Mortgages Blog

Finance Blogs » Mortgages Blog » Foreclosure, Beverly Hills style

Foreclosure, Beverly Hills style

By Judy Martel ·
Tuesday, February 21, 2012
Posted: 7 am ET

It's often said that the rich are different, but maybe not in the way you'd think. They're suffering foreclosures at a faster clip than the rest of the nation, even though more of them can afford to pay their mortgage.

Reuters  news agency compiled figures from RealtyTrac and found that 180 homes In tony Beverly Hills, enclave of the rich and famous, have been foreclosed on, scheduled for auction or served with default notices. The majority of delinquent homeowners owe more than $1 million on their homes and only 12 of them are up for sale, leaving a backlog of foreclosures in the pipeline.

Aside from the size of the delinquent mortgage, there's another major difference among wealthy homeowners: The number of strategic defaults, where the owner can afford the mortgage but decides to walk away, is higher in Beverly Hills than in the rest of the country, according to one Los Angeles agent specializing in high-end properties. "It's a business decision, not an emotional one, which it is for normal people," Deborah Bremner, owner of the Bremner Group at Coldwell Banker told Reuters.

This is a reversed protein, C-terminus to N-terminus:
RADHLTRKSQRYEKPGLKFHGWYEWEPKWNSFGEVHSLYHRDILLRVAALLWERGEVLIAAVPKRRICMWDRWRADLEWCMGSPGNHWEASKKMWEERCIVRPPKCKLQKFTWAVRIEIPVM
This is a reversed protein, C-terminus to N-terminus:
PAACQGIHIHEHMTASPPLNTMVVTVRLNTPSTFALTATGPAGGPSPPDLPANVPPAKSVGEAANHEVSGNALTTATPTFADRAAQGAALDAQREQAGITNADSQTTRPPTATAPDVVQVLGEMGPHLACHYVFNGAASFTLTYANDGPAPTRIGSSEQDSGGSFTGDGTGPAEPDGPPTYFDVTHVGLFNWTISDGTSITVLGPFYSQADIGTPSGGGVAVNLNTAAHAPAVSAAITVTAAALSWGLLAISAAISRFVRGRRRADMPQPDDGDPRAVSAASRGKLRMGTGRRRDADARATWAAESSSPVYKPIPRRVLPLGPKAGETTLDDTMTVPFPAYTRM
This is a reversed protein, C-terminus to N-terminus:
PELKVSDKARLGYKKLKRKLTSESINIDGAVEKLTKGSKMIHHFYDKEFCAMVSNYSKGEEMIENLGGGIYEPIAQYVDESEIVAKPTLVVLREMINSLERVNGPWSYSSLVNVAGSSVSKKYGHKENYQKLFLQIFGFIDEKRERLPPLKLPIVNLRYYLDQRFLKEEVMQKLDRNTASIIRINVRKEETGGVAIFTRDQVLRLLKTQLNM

There's an extra benefit to support this tactic in California: A primary mortgage is considered non-recourse, which means that it is secured by the property alone. So the owner's wages and other assets are safe if he walks away from a home loan.

Nationwide, Lender Processing Services, Inc. reports that the default rate on jumbo mortgages, those too large to be insured by Fannie Mae and Freddie Mac, is up 579 percent since 2008. And JP Morgan Chase says that homeowners with jumbo mortgages are more likely to strategically fault than any other type of loan holder.

What do you think of the rich walking away from mortgages they can afford to pay?

Keep up with your wealth and mortgages and follow me on Twitter.

Get more news, money-saving tips and expert advice by signing up for a free Bankrate newsletter.

Bankrate wants to hear from you and encourages comments. We ask that you stay on topic, respect other people's opinions, and avoid profanity, offensive statements, and illegal content. Please keep in mind that we reserve the right to (but are not obligated to) edit or delete your comments. Please avoid posting private or confidential information, and also keep in mind that anything you post may be disclosed, published, transmitted or reused.

By submitting a post, you agree to be bound by Bankrate's terms of use. Please refer to Bankrate's privacy policy for more information regarding Bankrate's privacy practices.
1 Comment